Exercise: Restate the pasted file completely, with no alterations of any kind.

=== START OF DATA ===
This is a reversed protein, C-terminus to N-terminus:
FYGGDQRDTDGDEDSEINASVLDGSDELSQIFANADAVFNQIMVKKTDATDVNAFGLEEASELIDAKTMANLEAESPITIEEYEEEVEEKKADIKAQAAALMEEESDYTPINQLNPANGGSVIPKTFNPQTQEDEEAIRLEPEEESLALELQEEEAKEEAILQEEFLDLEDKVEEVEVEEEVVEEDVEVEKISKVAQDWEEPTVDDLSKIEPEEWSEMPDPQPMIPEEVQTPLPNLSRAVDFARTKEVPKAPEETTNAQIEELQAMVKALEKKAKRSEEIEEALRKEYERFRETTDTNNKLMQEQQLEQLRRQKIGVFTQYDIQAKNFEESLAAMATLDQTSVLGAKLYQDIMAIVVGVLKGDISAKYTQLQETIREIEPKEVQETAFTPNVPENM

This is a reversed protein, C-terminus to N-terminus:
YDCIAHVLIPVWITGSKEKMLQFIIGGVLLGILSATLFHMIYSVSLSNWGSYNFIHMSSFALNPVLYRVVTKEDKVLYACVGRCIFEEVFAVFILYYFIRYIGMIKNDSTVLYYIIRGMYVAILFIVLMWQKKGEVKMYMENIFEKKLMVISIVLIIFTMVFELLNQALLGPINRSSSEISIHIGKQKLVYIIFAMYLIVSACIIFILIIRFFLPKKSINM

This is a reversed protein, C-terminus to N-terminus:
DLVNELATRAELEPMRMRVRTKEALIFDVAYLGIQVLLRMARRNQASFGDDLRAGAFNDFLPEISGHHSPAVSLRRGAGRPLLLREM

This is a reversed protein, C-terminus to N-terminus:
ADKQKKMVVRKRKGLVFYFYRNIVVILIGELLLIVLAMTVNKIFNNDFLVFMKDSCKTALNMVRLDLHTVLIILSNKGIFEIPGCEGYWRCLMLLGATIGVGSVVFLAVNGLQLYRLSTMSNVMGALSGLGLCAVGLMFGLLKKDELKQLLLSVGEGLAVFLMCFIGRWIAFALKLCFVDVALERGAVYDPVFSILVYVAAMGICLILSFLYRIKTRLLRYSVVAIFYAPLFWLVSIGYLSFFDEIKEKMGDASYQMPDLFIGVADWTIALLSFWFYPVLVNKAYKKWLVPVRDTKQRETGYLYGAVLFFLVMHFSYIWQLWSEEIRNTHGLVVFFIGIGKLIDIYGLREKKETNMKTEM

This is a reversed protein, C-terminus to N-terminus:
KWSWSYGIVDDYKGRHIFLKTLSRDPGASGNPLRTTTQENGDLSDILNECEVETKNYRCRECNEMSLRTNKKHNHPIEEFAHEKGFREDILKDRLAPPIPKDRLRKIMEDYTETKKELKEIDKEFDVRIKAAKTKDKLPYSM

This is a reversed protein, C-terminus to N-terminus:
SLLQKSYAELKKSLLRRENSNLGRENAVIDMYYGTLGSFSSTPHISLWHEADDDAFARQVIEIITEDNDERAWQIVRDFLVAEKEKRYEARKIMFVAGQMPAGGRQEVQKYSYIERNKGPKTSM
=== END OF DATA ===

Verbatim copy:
This is a reversed protein, C-terminus to N-terminus:
FYGGDQRDTDGDEDSEINASVLDGSDELSQIFANADAVFNQIMVKKTDATDVNAFGLEEASELIDAKTMANLEAESPITIEEYEEEVEEKKADIKAQAAALMEEESDYTPINQLNPANGGSVIPKTFNPQTQEDEEAIRLEPEEESLALELQEEEAKEEAILQEEFLDLEDKVEEVEVEEEVVEEDVEVEKISKVAQDWEEPTVDDLSKIEPEEWSEMPDPQPMIPEEVQTPLPNLSRAVDFARTKEVPKAPEETTNAQIEELQAMVKALEKKAKRSEEIEEALRKEYERFRETTDTNNKLMQEQQLEQLRRQKIGVFTQYDIQAKNFEESLAAMATLDQTSVLGAKLYQDIMAIVVGVLKGDISAKYTQLQETIREIEPKEVQETAFTPNVPENM

This is a reversed protein, C-terminus to N-terminus:
YDCIAHVLIPVWITGSKEKMLQFIIGGVLLGILSATLFHMIYSVSLSNWGSYNFIHMSSFALNPVLYRVVTKEDKVLYACVGRCIFEEVFAVFILYYFIRYIGMIKNDSTVLYYIIRGMYVAILFIVLMWQKKGEVKMYMENIFEKKLMVISIVLIIFTMVFELLNQALLGPINRSSSEISIHIGKQKLVYIIFAMYLIVSACIIFILIIRFFLPKKSINM

This is a reversed protein, C-terminus to N-terminus:
DLVNELATRAELEPMRMRVRTKEALIFDVAYLGIQVLLRMARRNQASFGDDLRAGAFNDFLPEISGHHSPAVSLRRGAGRPLLLREM

This is a reversed protein, C-terminus to N-terminus:
ADKQKKMVVRKRKGLVFYFYRNIVVILIGELLLIVLAMTVNKIFNNDFLVFMKDSCKTALNMVRLDLHTVLIILSNKGIFEIPGCEGYWRCLMLLGATIGVGSVVFLAVNGLQLYRLSTMSNVMGALSGLGLCAVGLMFGLLKKDELKQLLLSVGEGLAVFLMCFIGRWIAFALKLCFVDVALERGAVYDPVFSILVYVAAMGICLILSFLYRIKTRLLRYSVVAIFYAPLFWLVSIGYLSFFDEIKEKMGDASYQMPDLFIGVADWTIALLSFWFYPVLVNKAYKKWLVPVRDTKQRETGYLYGAVLFFLVMHFSYIWQLWSEEIRNTHGLVVFFIGIGKLIDIYGLREKKETNMKTEM

This is a reversed protein, C-terminus to N-terminus:
KWSWSYGIVDDYKGRHIFLKTLSRDPGASGNPLRTTTQENGDLSDILNECEVETKNYRCRECNEMSLRTNKKHNHPIEEFAHEKGFREDILKDRLAPPIPKDRLRKIMEDYTETKKELKEIDKEFDVRIKAAKTKDKLPYSM

This is a reversed protein, C-terminus to N-terminus:
SLLQKSYAELKKSLLRRENSNLGRENAVIDMYYGTLGSFSSTPHISLWHEADDDAFARQVIEIITEDNDERAWQIVRDFLVAEKEKRYEARKIMFVAGQMPAGGRQEVQKYSYIERNKGPKTSM